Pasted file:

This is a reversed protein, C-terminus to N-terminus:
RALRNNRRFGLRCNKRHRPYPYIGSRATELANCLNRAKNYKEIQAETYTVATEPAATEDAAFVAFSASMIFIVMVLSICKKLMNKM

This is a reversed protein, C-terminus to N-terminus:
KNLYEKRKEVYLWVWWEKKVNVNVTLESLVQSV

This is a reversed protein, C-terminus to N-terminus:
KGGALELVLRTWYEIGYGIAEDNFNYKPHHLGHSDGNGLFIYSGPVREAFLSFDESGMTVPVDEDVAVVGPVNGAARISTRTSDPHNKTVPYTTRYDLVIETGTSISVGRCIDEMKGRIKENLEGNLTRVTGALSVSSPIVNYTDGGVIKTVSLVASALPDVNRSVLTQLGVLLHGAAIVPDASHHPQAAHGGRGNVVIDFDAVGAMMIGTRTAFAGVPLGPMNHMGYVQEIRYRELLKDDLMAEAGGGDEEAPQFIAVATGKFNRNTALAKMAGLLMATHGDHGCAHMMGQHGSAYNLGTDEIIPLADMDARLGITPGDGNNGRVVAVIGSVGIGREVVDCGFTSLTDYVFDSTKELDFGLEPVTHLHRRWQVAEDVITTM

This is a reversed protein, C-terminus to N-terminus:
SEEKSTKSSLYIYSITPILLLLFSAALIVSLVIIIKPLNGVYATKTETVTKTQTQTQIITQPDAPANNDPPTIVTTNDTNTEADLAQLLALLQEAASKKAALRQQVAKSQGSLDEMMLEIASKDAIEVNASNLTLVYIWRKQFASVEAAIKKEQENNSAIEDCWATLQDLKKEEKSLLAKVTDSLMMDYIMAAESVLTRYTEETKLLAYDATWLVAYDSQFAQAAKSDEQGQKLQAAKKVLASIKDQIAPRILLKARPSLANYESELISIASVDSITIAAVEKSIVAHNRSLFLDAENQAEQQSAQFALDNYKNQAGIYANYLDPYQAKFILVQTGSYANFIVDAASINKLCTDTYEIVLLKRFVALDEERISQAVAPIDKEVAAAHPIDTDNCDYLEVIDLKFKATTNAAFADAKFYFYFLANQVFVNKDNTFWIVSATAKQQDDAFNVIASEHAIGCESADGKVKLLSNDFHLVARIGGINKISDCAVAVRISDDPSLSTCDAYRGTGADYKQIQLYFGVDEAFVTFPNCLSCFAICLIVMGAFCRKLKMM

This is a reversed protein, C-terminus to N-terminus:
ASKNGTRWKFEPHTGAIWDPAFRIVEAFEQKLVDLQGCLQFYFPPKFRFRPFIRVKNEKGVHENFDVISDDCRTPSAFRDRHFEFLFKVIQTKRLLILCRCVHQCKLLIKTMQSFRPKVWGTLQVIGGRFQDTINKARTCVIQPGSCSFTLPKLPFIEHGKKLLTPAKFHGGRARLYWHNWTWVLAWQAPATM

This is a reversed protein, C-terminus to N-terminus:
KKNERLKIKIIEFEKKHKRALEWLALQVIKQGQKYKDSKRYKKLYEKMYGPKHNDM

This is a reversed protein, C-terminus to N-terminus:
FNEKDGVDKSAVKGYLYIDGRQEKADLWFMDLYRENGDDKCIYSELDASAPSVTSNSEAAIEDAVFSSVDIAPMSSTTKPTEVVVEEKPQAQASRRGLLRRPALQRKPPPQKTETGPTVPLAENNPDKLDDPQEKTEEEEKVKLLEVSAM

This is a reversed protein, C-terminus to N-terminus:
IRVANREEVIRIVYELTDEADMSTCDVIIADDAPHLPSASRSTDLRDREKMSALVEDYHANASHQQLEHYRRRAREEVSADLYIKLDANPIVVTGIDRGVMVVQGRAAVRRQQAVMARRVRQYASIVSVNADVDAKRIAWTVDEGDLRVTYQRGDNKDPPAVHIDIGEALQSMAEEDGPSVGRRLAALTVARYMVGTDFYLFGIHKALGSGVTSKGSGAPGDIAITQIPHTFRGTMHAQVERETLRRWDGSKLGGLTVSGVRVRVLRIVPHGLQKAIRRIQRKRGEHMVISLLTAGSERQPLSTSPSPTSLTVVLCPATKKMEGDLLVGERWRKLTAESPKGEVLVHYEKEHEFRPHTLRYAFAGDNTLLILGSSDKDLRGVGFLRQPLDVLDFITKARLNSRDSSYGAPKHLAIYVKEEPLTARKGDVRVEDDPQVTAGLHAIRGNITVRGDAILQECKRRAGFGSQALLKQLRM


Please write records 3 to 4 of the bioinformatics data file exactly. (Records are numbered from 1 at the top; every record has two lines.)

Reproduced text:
This is a reversed protein, C-terminus to N-terminus:
KGGALELVLRTWYEIGYGIAEDNFNYKPHHLGHSDGNGLFIYSGPVREAFLSFDESGMTVPVDEDVAVVGPVNGAARISTRTSDPHNKTVPYTTRYDLVIETGTSISVGRCIDEMKGRIKENLEGNLTRVTGALSVSSPIVNYTDGGVIKTVSLVASALPDVNRSVLTQLGVLLHGAAIVPDASHHPQAAHGGRGNVVIDFDAVGAMMIGTRTAFAGVPLGPMNHMGYVQEIRYRELLKDDLMAEAGGGDEEAPQFIAVATGKFNRNTALAKMAGLLMATHGDHGCAHMMGQHGSAYNLGTDEIIPLADMDARLGITPGDGNNGRVVAVIGSVGIGREVVDCGFTSLTDYVFDSTKELDFGLEPVTHLHRRWQVAEDVITTM

This is a reversed protein, C-terminus to N-terminus:
SEEKSTKSSLYIYSITPILLLLFSAALIVSLVIIIKPLNGVYATKTETVTKTQTQTQIITQPDAPANNDPPTIVTTNDTNTEADLAQLLALLQEAASKKAALRQQVAKSQGSLDEMMLEIASKDAIEVNASNLTLVYIWRKQFASVEAAIKKEQENNSAIEDCWATLQDLKKEEKSLLAKVTDSLMMDYIMAAESVLTRYTEETKLLAYDATWLVAYDSQFAQAAKSDEQGQKLQAAKKVLASIKDQIAPRILLKARPSLANYESELISIASVDSITIAAVEKSIVAHNRSLFLDAENQAEQQSAQFALDNYKNQAGIYANYLDPYQAKFILVQTGSYANFIVDAASINKLCTDTYEIVLLKRFVALDEERISQAVAPIDKEVAAAHPIDTDNCDYLEVIDLKFKATTNAAFADAKFYFYFLANQVFVNKDNTFWIVSATAKQQDDAFNVIASEHAIGCESADGKVKLLSNDFHLVARIGGINKISDCAVAVRISDDPSLSTCDAYRGTGADYKQIQLYFGVDEAFVTFPNCLSCFAICLIVMGAFCRKLKMM